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updated: 5/12/2010 3:40 PM

Boy succumbs to cancer after inspiring fight

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  • Carter Kettner, a 6-year-old Huntley boy who was diagnosed in February 2009 with a malignant brain tumor, died early Wednesday morning. In July 2009, Carter was sworn in as a Bartlett police officer.

      Carter Kettner, a 6-year-old Huntley boy who was diagnosed in February 2009 with a malignant brain tumor, died early Wednesday morning. In July 2009, Carter was sworn in as a Bartlett police officer.
    Brian Hill | Staff Photographer

 
 

Carter Kettner, a 6-year-old boy who inspired suburban residents with his brave fight against a malignant brain tumor, died early Wednesday morning at his Huntley home.

Carter was diagnosed in February 2009 with an inoperable tumor in his brainstem. His cheerful resolve as he repeatedly beat the odds doctors gave him prompted many to rally around his family, organizing fundraisers and events enabling Carter to live out his dreams.

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Huntley officials, firefighters and police officers hosted Carter Kettner Day on Aug. 7, 2009. Just days earlier, Carter was sworn in as a Bartlett police officer and got to spend the day riding in a squad card, eating chow with firefighters and making a fake arrest.

His adventures continued later that month with a trip to New York City to see "Mary Poppins," and a visit to Wrigley Field, where he threw out the first pitch at a Cubs game.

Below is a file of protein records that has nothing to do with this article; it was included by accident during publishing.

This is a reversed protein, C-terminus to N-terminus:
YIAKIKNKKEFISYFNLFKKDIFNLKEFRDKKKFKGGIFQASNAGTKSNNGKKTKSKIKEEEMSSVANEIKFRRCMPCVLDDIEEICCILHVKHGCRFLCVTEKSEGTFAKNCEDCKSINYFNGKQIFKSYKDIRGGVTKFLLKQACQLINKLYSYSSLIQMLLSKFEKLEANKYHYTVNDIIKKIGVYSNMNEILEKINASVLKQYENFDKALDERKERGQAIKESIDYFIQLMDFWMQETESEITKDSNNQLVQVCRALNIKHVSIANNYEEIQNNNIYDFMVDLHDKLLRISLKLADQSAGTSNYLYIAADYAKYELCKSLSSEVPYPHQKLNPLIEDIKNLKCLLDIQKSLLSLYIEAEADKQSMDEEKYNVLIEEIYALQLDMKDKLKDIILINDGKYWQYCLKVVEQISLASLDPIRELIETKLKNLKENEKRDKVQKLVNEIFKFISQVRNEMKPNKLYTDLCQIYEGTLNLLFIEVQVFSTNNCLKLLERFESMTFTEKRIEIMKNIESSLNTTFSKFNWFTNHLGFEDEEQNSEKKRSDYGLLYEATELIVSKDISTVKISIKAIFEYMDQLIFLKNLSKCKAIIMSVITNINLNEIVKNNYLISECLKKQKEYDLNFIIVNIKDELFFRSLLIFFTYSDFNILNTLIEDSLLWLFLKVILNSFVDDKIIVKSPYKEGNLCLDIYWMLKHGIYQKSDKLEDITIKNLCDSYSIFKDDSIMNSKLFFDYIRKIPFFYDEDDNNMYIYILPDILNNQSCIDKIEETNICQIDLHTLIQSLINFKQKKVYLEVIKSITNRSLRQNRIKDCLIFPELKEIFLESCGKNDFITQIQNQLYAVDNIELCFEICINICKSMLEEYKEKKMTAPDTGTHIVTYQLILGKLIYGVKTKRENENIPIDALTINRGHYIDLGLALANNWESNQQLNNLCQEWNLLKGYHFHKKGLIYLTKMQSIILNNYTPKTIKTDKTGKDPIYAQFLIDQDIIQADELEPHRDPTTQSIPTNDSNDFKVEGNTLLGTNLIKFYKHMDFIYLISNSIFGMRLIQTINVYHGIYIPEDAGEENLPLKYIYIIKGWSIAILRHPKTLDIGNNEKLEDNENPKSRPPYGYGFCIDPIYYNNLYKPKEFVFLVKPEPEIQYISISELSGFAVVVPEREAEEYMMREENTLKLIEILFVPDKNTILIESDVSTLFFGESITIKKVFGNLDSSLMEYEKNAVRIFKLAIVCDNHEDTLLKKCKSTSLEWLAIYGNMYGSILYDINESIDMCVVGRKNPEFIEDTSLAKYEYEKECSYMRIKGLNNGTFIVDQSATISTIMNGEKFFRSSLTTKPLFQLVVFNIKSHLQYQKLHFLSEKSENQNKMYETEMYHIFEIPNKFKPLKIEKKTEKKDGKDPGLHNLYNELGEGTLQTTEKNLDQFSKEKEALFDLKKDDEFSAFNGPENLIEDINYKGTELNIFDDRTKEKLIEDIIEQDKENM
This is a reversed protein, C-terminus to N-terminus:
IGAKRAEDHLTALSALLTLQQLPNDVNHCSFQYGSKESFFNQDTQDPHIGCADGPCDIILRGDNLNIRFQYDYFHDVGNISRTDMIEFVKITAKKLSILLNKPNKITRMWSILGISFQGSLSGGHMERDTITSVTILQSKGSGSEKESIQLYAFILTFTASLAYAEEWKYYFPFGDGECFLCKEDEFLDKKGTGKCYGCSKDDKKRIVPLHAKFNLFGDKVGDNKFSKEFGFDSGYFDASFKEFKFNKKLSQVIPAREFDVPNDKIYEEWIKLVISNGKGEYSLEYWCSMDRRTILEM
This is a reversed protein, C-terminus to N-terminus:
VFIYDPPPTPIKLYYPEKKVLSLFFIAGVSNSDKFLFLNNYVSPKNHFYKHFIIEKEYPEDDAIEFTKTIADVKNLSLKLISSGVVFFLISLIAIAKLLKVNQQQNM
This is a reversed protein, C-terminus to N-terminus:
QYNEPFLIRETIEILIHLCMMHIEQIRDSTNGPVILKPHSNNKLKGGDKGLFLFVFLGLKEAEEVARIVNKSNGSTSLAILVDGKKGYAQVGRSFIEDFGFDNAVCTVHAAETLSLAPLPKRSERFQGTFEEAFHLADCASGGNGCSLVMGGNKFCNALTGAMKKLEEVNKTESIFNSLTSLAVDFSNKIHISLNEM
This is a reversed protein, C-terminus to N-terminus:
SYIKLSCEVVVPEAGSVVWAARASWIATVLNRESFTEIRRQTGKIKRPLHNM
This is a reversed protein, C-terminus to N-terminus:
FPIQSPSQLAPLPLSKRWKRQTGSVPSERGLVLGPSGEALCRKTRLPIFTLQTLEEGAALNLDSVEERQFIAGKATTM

In October he traveled to NASA's Johnson Space Center in Houston, where Carter spoke with astronauts in the International Space Station and became an honorary astronaut.

On Wednesday, Carter's mother, Cinnamon, said the outpouring of kindness helped her family get through the months of painful chemotherapy, radiation and surgeries.

"We couldn't have done it without everybody else," Cinnamon said. "It was miraculous the way people pulled through for us. I've never seen anything like it."

Carter was treated at St. Jude Children's Research Hospital in Memphis last year and later at Children's Memorial Hospital in Chicago.

He was able to start kindergarten at Mackeben Elementary School in Algonquin until his illness forced him back into the hospital in October. Doctors allowed Carter to return home about three weeks ago so that he could die there.

After lying unconscious for the past nine days, Carter passed away at 1:52 a.m. Wednesday as his parents sat on either side of him.

"We stayed awake and just watched his breaths," Cinnamon said. "He was in no pain."

She added: "I'm really happy that he's dancing and laughing and singing and telling knock-knock jokes right now. He's been embraced by God, and he is absolutely pain- and cancer-free."

Carter is survived by his parents, Joe and Cinnamon, and his 3-year-old brother, Bowen. Funeral services are pending and will be held at St. Mary Catholic Church in Huntley.

The Einstein Academy, 747 David Road, Elgin, is hosting "Carter's Carnival," a fundraiser for the Kettner family, from 11 a.m. to 4 p.m. on Saturday. The indoor event will feature games, food, facepainting and other family activities. Call the school at (847) 697-3836 for more details.

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